What alternative childcare options do I have in Zurich?

The Local
The Local - [email protected]
What alternative childcare options do I have in Zurich?
Childcare options can be hard to find in Switzerland. Photo by Markus Spiske on Unsplash

From nurseries to private nannies, there are more than a dozen options for childcare in Zurich.


Childcare in Switzerland is notoriously expensive. 

While this of course varies dramatically from canton to canton, the average cost of a day of childcare in Switzerland is CHF130.

The average Swiss family spends a massive 41 percent of their net income on childcare, three times the OECD average of 13 percent.


Probably the most important factor underlying how much you spend on childcare is what kind or kinds of childcare you choose.

While most of us would think of a nursery or a creche as the standard, there are in fact several forms of childcare which are common in Switzerland.

This of course includes nurseries, but also extends to childminders (Tagesmütter or mamans de jour), babysitters, au pairs and private nannies.

Childminders, known as Tagesmütter or mamans de jour in German and French respectively, are good options for out of home care at an affordable price. Photo by krakenimages on Unsplash

What are the differences between the types of childcare in Zurich?

Zurich, as Switzerland's most populous canton, has a wide variety of options when it comes to childcare. 

The Zurich City Council has laid out some of the more common options, many of which you will have heard of - and some of which you may not know about. Here’s a list of possibilities in Zurich.

Each of these types differ in terms of the type of care provided and of course the cost. There are two broad types: in-home care and external care.

There are also specific and niche options, including for instance emergency care. 


In-home care

The most expensive is likely to be private nannies, which will cost between CHF3,500 and CHF5,000 per month, including mandatory pension contributions.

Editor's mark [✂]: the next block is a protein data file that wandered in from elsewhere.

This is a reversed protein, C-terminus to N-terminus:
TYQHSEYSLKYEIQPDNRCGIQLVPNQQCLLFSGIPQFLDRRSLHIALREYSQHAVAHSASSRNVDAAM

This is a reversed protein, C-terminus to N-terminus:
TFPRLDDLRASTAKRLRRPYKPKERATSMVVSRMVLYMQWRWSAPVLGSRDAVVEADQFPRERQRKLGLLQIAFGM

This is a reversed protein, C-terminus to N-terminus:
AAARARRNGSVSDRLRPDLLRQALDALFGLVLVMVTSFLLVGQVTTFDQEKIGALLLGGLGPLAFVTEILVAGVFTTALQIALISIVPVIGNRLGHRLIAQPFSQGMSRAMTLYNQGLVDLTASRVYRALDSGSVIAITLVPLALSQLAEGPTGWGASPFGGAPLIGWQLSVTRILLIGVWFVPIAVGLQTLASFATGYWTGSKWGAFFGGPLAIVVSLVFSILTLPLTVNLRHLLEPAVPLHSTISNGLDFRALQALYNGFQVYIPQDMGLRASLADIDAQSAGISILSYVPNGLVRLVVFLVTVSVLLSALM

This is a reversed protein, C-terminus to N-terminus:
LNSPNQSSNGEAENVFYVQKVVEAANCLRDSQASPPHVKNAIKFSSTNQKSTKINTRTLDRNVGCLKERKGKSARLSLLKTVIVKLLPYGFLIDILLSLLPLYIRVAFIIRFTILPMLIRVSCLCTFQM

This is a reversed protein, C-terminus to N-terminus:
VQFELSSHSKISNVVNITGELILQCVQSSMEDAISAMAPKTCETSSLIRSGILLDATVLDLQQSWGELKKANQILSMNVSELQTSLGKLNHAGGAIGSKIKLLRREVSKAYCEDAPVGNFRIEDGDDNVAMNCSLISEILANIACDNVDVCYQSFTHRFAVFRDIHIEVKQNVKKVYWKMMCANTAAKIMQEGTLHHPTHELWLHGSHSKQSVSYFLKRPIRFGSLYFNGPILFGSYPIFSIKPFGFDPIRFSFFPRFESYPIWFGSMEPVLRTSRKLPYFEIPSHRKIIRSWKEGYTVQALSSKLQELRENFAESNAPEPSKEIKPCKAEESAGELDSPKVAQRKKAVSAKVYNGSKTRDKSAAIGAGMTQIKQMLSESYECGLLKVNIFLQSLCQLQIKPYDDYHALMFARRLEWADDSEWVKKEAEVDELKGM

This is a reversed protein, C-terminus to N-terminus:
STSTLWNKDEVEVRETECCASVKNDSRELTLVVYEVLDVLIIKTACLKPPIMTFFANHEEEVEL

Having a nanny will provide your children with continuity and specialised care.

If you have a particularly demanding work schedule, a nanny is likely to be the most flexible option out there.

There are also other advantages with nannies, for instance helping your kids learn a specific language. A network of nannies can be found here

Another in-home option is a babysitter. Adult baby-sitters earn roughly CHF20 per hour, while teenage baby-sitters will be cheaper but might not be available during office hours. 

This is a flexible option and one which can suit unpredictable schedules. Babysitters will generally just provide basic care and will not educate the child (nor will they have skills as an educator in most cases).

If you are after the same type of care but a fair bit cheaper, then an au pair is a good option.

This is likely to be a lot cheaper and will cost somewhere around CHF1000 per month, considering the fact they live with you.

Au pairs are given a 'pocket money' payment every month which comes in at around 700 Swiss francs (€615) once extra babysitting duties are calculated in.

Au pairs are not allowed to work more than six hours per day or 30 hours per week under Swiss law, which can make things a bit more difficult if you have a busy work schedule.

READ MORE: The pros and cons of being an au pair in Switzerland

Care outside the home

Nurseries and creches are a popular option but they’re likely to be the most expensive after nannies.

These will cost an average of CHF130 per day.

This average figure though is Swiss-wide, meaning that the costs will under CHF100 in some cantons and over CHF150 in others.